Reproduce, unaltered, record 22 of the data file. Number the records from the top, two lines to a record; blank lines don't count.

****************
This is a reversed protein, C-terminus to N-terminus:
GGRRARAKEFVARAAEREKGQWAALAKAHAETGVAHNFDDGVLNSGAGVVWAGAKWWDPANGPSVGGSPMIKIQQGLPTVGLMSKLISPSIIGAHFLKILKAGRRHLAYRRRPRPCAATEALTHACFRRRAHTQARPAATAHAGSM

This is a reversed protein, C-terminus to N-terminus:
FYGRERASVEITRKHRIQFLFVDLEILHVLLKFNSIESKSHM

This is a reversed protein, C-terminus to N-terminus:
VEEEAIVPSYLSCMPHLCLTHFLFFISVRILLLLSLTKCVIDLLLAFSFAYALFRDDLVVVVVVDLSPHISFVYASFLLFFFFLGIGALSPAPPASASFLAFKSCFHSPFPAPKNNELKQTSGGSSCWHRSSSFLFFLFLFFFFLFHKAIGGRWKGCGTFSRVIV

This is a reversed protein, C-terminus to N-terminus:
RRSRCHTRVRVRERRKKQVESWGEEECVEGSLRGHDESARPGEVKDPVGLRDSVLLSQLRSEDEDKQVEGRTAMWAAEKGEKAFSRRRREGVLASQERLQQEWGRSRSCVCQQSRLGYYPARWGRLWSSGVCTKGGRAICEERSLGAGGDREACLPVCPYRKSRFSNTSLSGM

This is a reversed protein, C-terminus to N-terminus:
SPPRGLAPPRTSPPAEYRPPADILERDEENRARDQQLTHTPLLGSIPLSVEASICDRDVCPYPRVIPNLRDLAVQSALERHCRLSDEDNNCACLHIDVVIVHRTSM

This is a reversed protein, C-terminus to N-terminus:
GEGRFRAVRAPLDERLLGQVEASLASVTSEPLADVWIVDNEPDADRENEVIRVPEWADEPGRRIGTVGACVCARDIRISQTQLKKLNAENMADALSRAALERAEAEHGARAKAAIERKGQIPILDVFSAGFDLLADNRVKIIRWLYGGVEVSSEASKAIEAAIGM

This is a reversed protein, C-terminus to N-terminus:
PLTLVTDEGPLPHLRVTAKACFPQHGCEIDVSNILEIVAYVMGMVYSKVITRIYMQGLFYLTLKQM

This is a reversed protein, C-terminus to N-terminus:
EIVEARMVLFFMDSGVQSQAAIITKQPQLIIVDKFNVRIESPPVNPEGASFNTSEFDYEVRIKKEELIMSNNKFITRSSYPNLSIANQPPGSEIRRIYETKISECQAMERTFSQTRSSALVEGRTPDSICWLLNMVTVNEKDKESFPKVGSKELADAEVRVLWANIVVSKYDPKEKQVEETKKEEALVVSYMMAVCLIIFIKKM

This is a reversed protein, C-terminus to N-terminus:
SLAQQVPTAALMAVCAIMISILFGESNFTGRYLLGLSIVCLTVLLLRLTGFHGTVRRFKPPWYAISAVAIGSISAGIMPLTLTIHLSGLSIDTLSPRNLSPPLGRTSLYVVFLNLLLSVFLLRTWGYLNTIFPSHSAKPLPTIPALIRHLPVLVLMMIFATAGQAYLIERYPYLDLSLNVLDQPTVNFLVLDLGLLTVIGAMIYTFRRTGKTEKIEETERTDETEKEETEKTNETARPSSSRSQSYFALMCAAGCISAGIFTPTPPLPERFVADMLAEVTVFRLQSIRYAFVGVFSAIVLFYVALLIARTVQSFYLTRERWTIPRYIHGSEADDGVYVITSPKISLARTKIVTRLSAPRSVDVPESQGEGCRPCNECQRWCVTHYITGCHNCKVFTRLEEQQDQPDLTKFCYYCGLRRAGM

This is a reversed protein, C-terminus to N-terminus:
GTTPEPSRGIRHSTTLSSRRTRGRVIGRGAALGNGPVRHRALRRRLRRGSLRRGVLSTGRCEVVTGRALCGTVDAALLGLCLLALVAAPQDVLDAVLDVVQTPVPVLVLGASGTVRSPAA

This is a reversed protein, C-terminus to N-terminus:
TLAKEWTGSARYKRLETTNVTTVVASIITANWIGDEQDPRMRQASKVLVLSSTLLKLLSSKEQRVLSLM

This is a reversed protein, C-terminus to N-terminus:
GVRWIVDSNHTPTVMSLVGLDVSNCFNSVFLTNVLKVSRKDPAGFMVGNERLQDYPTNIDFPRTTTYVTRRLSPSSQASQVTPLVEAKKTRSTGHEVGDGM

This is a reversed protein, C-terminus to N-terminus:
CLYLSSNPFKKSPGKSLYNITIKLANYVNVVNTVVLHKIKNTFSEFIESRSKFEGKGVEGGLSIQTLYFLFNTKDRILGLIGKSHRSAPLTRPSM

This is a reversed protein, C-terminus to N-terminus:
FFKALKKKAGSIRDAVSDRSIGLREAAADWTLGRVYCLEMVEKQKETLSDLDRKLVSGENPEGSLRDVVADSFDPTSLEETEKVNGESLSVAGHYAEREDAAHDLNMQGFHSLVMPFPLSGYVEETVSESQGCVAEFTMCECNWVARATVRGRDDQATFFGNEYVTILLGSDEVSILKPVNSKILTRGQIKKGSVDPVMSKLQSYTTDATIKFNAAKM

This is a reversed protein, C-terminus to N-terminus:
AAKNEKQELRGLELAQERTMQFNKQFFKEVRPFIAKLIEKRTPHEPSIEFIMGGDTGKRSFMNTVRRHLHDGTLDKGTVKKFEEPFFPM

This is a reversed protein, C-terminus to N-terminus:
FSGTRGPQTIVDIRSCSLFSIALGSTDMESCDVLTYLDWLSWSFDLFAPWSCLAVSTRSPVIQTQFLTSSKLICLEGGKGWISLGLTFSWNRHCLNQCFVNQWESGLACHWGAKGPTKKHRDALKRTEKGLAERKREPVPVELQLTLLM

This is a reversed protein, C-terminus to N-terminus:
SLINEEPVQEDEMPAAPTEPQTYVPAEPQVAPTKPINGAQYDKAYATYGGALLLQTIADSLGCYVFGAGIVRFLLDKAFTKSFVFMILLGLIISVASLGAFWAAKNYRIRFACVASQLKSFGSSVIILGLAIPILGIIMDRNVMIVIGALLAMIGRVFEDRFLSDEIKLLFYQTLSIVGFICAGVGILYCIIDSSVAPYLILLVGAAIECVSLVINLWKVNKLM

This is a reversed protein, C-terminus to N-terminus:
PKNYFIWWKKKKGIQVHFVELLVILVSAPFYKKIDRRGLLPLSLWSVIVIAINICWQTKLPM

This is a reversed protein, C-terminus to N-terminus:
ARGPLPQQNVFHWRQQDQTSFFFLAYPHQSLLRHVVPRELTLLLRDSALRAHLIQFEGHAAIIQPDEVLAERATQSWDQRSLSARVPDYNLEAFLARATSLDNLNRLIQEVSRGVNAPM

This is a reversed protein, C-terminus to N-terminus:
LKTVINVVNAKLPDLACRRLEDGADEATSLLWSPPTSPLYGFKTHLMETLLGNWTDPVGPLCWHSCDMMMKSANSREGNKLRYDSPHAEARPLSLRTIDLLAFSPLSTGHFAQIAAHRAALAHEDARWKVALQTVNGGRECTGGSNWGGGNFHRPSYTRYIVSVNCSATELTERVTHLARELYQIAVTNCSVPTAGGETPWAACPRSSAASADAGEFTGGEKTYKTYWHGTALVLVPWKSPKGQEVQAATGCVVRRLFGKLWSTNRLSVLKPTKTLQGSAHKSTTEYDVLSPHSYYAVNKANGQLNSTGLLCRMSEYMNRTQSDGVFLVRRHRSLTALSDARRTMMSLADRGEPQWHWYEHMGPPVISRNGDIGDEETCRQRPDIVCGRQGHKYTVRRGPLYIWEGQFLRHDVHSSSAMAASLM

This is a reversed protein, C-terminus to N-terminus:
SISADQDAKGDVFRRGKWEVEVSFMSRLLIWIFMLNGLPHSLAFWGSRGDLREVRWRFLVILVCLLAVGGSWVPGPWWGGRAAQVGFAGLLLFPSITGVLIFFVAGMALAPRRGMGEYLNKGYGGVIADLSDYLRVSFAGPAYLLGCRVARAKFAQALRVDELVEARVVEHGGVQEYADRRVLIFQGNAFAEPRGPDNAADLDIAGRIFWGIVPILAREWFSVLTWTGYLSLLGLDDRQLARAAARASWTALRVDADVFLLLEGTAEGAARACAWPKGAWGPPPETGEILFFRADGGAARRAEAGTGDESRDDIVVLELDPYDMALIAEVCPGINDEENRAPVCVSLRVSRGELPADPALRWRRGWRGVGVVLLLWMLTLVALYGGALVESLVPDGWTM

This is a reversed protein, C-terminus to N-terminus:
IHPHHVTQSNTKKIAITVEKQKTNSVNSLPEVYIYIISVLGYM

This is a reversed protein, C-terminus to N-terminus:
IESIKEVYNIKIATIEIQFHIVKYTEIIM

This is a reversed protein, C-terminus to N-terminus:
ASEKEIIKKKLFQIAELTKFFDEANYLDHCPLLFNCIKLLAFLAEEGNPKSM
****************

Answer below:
This is a reversed protein, C-terminus to N-terminus:
IHPHHVTQSNTKKIAITVEKQKTNSVNSLPEVYIYIISVLGYM